Please let us know your thoughts on this proposal!
15 thoughts on “Proposal: Adding consistency to protocol selection”
It is a splendid idea.
This change would avoid lots of mysterious errors that leave users baffled. Every time someone complains about a “should-not-happen-here” connection error and I show them the correction by adding or removing one option on the command line, I can see surprise and anger at the current behavior.
Thanks for introducing this change.
Thanks for the feedback, Giuseppe!
Please don’t make incompatible changes in GA versions. So add this prior to 5.7 GA or don’t add until 5.8. Incompatible changes in minor version updates are a cause of frustration to users as we can’t swap out one GA version and replace with another without checking for such changes. Yes even in client versions. Note your RPM packaging for 5.7 currently forces the client and server versions to be exactly the same which would cause more issues.
The intent is good, so get this in before going GA. MySQL’s default port is 3306 so it shouldn’t be necessary to provide the port unless it is different, and assume 3306 unless told otherwise.
I’ve considered having a flag such as allow_incompatible_changes, default 0 to provide such extensions but that’s more on the server side and would allow new features to be added to 5.7 for testing even when their usage would break the compatibility promise. That would help those of us on the edge who want new features while providing compatibility for those who don’t worry about such new technology.
In the case you are talking about I would just do it, but given you are still pushing in new features into 5.7 the label of RC which implies no more changes ahead of GA was and still seems rather premature.You are adding a lot of good stuff. I was told about feature freezes over a year ago yet changes still come through. So bite the bullet and get 5.7 out so we can all use it and figure out a way to be more agile for 5.8 and later so those who want a stable version get it and those who want these new features can get to use them in production environments.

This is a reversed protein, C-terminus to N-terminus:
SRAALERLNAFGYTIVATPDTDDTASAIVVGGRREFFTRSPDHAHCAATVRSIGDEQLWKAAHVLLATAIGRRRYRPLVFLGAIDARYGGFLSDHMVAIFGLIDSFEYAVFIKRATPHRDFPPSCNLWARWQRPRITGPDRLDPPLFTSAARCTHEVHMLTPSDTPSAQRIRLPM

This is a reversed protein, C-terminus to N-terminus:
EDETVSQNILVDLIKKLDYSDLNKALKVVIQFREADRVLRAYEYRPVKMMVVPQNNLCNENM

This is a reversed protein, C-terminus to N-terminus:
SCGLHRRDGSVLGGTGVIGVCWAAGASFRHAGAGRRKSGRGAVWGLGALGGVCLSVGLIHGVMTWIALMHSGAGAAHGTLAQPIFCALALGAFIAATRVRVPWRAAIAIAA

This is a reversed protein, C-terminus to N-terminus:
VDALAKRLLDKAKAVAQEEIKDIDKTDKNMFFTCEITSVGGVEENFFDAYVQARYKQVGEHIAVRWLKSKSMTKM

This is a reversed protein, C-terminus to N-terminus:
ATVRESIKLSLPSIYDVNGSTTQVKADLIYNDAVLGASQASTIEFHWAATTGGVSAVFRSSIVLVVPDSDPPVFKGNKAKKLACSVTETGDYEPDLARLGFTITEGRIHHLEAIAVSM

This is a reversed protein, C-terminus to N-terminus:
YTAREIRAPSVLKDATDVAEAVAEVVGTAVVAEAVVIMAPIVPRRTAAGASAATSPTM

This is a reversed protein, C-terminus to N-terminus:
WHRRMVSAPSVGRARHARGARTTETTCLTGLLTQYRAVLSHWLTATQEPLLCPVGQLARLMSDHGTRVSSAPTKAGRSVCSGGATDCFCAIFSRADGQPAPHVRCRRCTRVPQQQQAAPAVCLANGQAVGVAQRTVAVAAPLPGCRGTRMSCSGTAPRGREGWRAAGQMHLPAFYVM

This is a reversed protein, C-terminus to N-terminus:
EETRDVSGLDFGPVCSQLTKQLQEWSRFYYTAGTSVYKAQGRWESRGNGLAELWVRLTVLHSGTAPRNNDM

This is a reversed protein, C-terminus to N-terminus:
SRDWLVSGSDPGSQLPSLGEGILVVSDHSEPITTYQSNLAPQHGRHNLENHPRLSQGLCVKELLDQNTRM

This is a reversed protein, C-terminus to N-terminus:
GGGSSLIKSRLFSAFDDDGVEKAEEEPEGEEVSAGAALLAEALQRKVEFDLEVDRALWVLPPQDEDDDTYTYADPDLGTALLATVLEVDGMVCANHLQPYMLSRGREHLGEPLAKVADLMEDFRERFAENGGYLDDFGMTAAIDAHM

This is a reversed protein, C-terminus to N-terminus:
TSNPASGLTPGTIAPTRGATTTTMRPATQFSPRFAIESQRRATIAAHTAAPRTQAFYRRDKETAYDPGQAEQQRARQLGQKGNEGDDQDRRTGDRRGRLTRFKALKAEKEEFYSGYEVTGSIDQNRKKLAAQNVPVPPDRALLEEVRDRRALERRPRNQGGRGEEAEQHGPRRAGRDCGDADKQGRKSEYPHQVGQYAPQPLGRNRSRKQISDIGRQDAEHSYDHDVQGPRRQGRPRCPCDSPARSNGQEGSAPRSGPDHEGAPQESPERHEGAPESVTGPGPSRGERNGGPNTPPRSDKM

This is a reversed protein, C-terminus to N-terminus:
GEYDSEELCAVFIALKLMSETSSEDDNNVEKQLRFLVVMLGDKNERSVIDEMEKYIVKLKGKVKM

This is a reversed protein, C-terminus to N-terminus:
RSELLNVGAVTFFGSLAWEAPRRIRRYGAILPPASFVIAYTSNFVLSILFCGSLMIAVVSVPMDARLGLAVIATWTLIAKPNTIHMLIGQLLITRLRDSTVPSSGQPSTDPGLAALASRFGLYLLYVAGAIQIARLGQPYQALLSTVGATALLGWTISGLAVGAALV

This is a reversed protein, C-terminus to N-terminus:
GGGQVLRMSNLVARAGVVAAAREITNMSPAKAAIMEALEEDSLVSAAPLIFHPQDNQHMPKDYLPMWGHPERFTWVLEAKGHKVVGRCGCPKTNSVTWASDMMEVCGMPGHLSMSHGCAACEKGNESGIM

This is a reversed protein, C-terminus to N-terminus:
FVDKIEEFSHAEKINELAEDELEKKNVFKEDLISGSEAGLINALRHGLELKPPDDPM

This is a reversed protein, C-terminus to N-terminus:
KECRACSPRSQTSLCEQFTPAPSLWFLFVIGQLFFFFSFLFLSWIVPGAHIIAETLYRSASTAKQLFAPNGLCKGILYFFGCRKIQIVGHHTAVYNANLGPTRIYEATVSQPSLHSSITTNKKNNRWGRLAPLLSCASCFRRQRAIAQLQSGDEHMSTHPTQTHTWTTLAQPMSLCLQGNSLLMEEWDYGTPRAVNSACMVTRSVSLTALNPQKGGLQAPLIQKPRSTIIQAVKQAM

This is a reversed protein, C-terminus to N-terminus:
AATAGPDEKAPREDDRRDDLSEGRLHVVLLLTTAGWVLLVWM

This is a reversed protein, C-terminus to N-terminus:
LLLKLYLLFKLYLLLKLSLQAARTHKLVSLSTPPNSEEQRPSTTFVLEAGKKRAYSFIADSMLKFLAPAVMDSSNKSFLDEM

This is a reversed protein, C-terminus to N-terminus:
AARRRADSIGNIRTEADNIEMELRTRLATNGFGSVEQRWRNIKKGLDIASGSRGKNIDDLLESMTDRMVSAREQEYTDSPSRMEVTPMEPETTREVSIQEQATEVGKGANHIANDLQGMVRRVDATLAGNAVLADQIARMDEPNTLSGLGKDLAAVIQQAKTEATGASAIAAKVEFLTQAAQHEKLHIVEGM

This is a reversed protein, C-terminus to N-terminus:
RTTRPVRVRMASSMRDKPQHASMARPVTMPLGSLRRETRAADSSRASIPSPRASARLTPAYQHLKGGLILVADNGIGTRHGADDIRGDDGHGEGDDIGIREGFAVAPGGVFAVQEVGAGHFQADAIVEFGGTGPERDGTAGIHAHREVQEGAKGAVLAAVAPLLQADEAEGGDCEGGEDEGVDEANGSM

Thanks for the feedback! I think we’re saying the same thing – once the GA release ships, we won’t want to change behavior here. Just for clarity, though – if the next release turns out to be the first GA release, would you object to having this change in that release (for the first time)?
The allow_incompatible_changes suggestion is intriguing, and something for us to consider – thanks!
We’ll keep the existing default values for –port (and –host, etc.). Sorry if that wasn’t clear.
As always, thanks for the thoughtful feedback!
Oh, so you want to put the new feature in 5.7? I thought we were talking of the next version.
As a selfish user, I’d love to have that feature ASAP. Really.
As a QA professional, however, I would be very much worried that such an important change was introduced without adequate time and exposition to the users to test it properly.
Given the experience with past features, which have never come out clean, I’d say that we need ate least two minor releases before trusting it to a GA.
Of course, this addition makes the “RC” attribute completely meaningless, but if the feature is added in, and people can try it for a while, I would say that the benefits would be enough to justify it.
That’s completely fair and useful feedback, thanks! We certainly want to avoid destabilizing 5.7 during late RC, and this feature alone surely isn’t worth extending the RC cycle to get a couple of builds out for people to evaluate the change. My thinking is that this change is small enough that we should consider adding it to 5.7 anyways, but that’s exactly why I’m asking for feedback from our community. If such a change undermines confidence in the GA release, we’ll push this change to 5.8 only.
I think this is the correct thing to do.
However I do not like changes in -rc phase. An -rc should be released as GA as-is unless there is some critical bug, then another -rc is needed.
Maybe make it possible use the 5.8 client with a 5.7 (and 5.6) server (e.g. rpm deps) . Or move the client to it’s own schedule and code base.